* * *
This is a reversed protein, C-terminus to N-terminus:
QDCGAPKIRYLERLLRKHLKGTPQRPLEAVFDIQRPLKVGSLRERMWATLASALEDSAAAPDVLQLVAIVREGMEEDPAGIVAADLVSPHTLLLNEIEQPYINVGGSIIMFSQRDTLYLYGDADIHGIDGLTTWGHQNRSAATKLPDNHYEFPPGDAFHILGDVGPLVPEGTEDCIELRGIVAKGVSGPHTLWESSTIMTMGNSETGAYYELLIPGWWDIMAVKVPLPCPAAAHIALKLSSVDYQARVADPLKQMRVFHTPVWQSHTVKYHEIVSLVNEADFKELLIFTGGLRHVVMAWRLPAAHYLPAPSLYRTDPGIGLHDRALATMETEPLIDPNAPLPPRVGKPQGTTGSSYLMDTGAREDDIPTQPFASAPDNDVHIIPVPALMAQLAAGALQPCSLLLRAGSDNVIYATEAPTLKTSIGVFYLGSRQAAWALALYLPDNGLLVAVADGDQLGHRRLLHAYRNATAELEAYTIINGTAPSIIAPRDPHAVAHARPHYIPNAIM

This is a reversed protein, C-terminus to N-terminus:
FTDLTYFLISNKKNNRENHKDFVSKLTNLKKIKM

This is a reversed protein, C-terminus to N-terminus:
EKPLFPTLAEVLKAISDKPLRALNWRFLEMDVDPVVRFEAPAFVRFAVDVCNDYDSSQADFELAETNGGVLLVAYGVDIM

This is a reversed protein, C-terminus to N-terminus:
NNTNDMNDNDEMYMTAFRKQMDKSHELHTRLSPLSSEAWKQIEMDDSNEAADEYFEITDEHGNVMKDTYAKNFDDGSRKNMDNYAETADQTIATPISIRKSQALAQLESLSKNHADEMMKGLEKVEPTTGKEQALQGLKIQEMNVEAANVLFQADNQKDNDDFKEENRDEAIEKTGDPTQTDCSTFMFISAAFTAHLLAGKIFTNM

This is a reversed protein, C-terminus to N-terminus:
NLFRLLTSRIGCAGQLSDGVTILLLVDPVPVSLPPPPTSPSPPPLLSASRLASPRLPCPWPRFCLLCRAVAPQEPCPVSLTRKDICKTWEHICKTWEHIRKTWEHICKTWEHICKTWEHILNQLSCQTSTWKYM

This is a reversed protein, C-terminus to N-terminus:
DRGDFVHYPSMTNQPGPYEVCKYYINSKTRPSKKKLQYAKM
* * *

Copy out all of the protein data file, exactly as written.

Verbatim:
This is a reversed protein, C-terminus to N-terminus:
QDCGAPKIRYLERLLRKHLKGTPQRPLEAVFDIQRPLKVGSLRERMWATLASALEDSAAAPDVLQLVAIVREGMEEDPAGIVAADLVSPHTLLLNEIEQPYINVGGSIIMFSQRDTLYLYGDADIHGIDGLTTWGHQNRSAATKLPDNHYEFPPGDAFHILGDVGPLVPEGTEDCIELRGIVAKGVSGPHTLWESSTIMTMGNSETGAYYELLIPGWWDIMAVKVPLPCPAAAHIALKLSSVDYQARVADPLKQMRVFHTPVWQSHTVKYHEIVSLVNEADFKELLIFTGGLRHVVMAWRLPAAHYLPAPSLYRTDPGIGLHDRALATMETEPLIDPNAPLPPRVGKPQGTTGSSYLMDTGAREDDIPTQPFASAPDNDVHIIPVPALMAQLAAGALQPCSLLLRAGSDNVIYATEAPTLKTSIGVFYLGSRQAAWALALYLPDNGLLVAVADGDQLGHRRLLHAYRNATAELEAYTIINGTAPSIIAPRDPHAVAHARPHYIPNAIM

This is a reversed protein, C-terminus to N-terminus:
FTDLTYFLISNKKNNRENHKDFVSKLTNLKKIKM

This is a reversed protein, C-terminus to N-terminus:
EKPLFPTLAEVLKAISDKPLRALNWRFLEMDVDPVVRFEAPAFVRFAVDVCNDYDSSQADFELAETNGGVLLVAYGVDIM

This is a reversed protein, C-terminus to N-terminus:
NNTNDMNDNDEMYMTAFRKQMDKSHELHTRLSPLSSEAWKQIEMDDSNEAADEYFEITDEHGNVMKDTYAKNFDDGSRKNMDNYAETADQTIATPISIRKSQALAQLESLSKNHADEMMKGLEKVEPTTGKEQALQGLKIQEMNVEAANVLFQADNQKDNDDFKEENRDEAIEKTGDPTQTDCSTFMFISAAFTAHLLAGKIFTNM

This is a reversed protein, C-terminus to N-terminus:
NLFRLLTSRIGCAGQLSDGVTILLLVDPVPVSLPPPPTSPSPPPLLSASRLASPRLPCPWPRFCLLCRAVAPQEPCPVSLTRKDICKTWEHICKTWEHIRKTWEHICKTWEHICKTWEHILNQLSCQTSTWKYM

This is a reversed protein, C-terminus to N-terminus:
DRGDFVHYPSMTNQPGPYEVCKYYINSKTRPSKKKLQYAKM